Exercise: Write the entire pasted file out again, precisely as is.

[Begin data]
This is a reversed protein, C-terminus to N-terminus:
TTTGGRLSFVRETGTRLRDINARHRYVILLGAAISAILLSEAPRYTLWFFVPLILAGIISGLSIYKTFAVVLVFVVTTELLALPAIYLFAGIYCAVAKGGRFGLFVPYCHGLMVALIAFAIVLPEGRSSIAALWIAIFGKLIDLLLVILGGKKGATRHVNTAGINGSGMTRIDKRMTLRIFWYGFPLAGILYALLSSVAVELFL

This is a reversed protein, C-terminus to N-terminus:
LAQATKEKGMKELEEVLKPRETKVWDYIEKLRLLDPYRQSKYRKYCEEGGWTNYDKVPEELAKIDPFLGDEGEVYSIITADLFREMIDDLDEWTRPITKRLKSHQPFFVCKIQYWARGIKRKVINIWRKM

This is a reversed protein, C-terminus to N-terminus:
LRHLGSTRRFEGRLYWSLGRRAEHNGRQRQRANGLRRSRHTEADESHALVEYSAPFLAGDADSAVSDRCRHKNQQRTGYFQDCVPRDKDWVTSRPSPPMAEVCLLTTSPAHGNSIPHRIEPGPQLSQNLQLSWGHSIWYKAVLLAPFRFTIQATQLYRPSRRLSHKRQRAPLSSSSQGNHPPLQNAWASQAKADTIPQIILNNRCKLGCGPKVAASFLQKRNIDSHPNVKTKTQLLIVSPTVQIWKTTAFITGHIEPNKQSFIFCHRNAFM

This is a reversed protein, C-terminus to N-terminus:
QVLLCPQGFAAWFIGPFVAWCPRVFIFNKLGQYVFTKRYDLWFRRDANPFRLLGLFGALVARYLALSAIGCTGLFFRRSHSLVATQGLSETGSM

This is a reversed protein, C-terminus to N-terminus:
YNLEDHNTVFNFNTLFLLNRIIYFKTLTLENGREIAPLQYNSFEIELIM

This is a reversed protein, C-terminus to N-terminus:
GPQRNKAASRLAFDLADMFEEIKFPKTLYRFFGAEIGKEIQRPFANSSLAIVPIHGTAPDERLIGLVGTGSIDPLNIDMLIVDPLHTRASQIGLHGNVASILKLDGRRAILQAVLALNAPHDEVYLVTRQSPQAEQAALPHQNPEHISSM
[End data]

This is a reversed protein, C-terminus to N-terminus:
TTTGGRLSFVRETGTRLRDINARHRYVILLGAAISAILLSEAPRYTLWFFVPLILAGIISGLSIYKTFAVVLVFVVTTELLALPAIYLFAGIYCAVAKGGRFGLFVPYCHGLMVALIAFAIVLPEGRSSIAALWIAIFGKLIDLLLVILGGKKGATRHVNTAGINGSGMTRIDKRMTLRIFWYGFPLAGILYALLSSVAVELFL

This is a reversed protein, C-terminus to N-terminus:
LAQATKEKGMKELEEVLKPRETKVWDYIEKLRLLDPYRQSKYRKYCEEGGWTNYDKVPEELAKIDPFLGDEGEVYSIITADLFREMIDDLDEWTRPITKRLKSHQPFFVCKIQYWARGIKRKVINIWRKM

This is a reversed protein, C-terminus to N-terminus:
LRHLGSTRRFEGRLYWSLGRRAEHNGRQRQRANGLRRSRHTEADESHALVEYSAPFLAGDADSAVSDRCRHKNQQRTGYFQDCVPRDKDWVTSRPSPPMAEVCLLTTSPAHGNSIPHRIEPGPQLSQNLQLSWGHSIWYKAVLLAPFRFTIQATQLYRPSRRLSHKRQRAPLSSSSQGNHPPLQNAWASQAKADTIPQIILNNRCKLGCGPKVAASFLQKRNIDSHPNVKTKTQLLIVSPTVQIWKTTAFITGHIEPNKQSFIFCHRNAFM

This is a reversed protein, C-terminus to N-terminus:
QVLLCPQGFAAWFIGPFVAWCPRVFIFNKLGQYVFTKRYDLWFRRDANPFRLLGLFGALVARYLALSAIGCTGLFFRRSHSLVATQGLSETGSM

This is a reversed protein, C-terminus to N-terminus:
YNLEDHNTVFNFNTLFLLNRIIYFKTLTLENGREIAPLQYNSFEIELIM

This is a reversed protein, C-terminus to N-terminus:
GPQRNKAASRLAFDLADMFEEIKFPKTLYRFFGAEIGKEIQRPFANSSLAIVPIHGTAPDERLIGLVGTGSIDPLNIDMLIVDPLHTRASQIGLHGNVASILKLDGRRAILQAVLALNAPHDEVYLVTRQSPQAEQAALPHQNPEHISSM